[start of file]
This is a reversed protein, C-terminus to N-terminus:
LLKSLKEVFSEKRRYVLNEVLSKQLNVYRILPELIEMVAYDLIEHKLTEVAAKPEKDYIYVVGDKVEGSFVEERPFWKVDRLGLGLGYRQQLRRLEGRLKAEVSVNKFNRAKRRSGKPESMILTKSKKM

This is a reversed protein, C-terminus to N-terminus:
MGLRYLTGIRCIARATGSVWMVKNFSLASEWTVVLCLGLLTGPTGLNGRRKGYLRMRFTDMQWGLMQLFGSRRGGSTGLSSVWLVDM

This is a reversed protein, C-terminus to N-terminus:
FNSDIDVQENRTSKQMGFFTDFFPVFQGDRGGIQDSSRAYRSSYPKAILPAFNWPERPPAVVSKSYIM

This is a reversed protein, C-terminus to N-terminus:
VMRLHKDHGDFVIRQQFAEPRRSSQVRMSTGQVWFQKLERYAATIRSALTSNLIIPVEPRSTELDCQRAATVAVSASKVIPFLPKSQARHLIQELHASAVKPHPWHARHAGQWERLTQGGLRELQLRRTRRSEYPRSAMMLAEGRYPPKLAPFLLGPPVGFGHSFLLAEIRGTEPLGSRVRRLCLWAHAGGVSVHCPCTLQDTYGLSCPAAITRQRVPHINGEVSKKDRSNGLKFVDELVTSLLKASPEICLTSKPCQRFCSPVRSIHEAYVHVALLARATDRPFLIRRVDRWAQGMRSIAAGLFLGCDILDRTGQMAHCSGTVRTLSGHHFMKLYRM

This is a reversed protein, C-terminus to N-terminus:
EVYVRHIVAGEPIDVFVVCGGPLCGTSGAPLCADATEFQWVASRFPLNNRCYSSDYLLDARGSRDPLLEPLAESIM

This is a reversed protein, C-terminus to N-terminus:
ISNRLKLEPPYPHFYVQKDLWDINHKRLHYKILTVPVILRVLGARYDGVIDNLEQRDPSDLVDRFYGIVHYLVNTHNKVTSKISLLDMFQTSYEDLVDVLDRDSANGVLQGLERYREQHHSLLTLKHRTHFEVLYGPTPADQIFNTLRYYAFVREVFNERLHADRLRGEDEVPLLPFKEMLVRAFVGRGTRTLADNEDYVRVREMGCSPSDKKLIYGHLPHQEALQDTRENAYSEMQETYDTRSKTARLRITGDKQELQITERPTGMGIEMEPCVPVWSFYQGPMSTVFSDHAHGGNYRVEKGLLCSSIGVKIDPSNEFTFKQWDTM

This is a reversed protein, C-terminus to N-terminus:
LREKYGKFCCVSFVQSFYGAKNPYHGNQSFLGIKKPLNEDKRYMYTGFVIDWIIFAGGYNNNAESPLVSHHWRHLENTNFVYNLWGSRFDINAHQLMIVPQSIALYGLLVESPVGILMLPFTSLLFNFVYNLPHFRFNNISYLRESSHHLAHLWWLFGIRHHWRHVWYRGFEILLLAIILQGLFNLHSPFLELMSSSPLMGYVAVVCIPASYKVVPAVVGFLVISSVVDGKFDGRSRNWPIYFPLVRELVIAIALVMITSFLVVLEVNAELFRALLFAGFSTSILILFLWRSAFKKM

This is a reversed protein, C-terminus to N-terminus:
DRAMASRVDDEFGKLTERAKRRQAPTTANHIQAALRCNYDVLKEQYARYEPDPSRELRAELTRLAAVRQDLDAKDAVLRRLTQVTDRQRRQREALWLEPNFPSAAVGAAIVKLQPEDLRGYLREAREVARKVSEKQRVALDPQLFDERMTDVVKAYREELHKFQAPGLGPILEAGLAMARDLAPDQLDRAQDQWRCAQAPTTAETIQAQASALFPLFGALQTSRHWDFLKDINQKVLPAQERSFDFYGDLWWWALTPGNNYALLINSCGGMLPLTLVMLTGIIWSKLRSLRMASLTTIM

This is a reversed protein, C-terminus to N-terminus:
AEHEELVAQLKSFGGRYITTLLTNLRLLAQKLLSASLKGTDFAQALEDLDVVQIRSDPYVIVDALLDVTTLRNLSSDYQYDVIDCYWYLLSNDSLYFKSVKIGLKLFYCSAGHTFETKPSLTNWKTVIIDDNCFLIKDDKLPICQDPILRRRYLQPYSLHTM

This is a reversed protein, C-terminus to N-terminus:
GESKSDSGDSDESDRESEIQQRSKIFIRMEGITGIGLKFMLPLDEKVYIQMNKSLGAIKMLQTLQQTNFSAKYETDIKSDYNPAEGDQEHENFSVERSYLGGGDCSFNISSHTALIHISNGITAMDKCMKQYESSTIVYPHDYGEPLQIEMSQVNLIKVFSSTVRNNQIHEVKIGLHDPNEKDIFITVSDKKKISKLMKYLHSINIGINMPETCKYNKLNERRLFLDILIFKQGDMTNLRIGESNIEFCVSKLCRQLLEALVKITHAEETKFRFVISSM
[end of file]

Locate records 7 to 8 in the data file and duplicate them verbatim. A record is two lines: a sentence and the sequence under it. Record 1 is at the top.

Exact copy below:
This is a reversed protein, C-terminus to N-terminus:
LREKYGKFCCVSFVQSFYGAKNPYHGNQSFLGIKKPLNEDKRYMYTGFVIDWIIFAGGYNNNAESPLVSHHWRHLENTNFVYNLWGSRFDINAHQLMIVPQSIALYGLLVESPVGILMLPFTSLLFNFVYNLPHFRFNNISYLRESSHHLAHLWWLFGIRHHWRHVWYRGFEILLLAIILQGLFNLHSPFLELMSSSPLMGYVAVVCIPASYKVVPAVVGFLVISSVVDGKFDGRSRNWPIYFPLVRELVIAIALVMITSFLVVLEVNAELFRALLFAGFSTSILILFLWRSAFKKM

This is a reversed protein, C-terminus to N-terminus:
DRAMASRVDDEFGKLTERAKRRQAPTTANHIQAALRCNYDVLKEQYARYEPDPSRELRAELTRLAAVRQDLDAKDAVLRRLTQVTDRQRRQREALWLEPNFPSAAVGAAIVKLQPEDLRGYLREAREVARKVSEKQRVALDPQLFDERMTDVVKAYREELHKFQAPGLGPILEAGLAMARDLAPDQLDRAQDQWRCAQAPTTAETIQAQASALFPLFGALQTSRHWDFLKDINQKVLPAQERSFDFYGDLWWWALTPGNNYALLINSCGGMLPLTLVMLTGIIWSKLRSLRMASLTTIM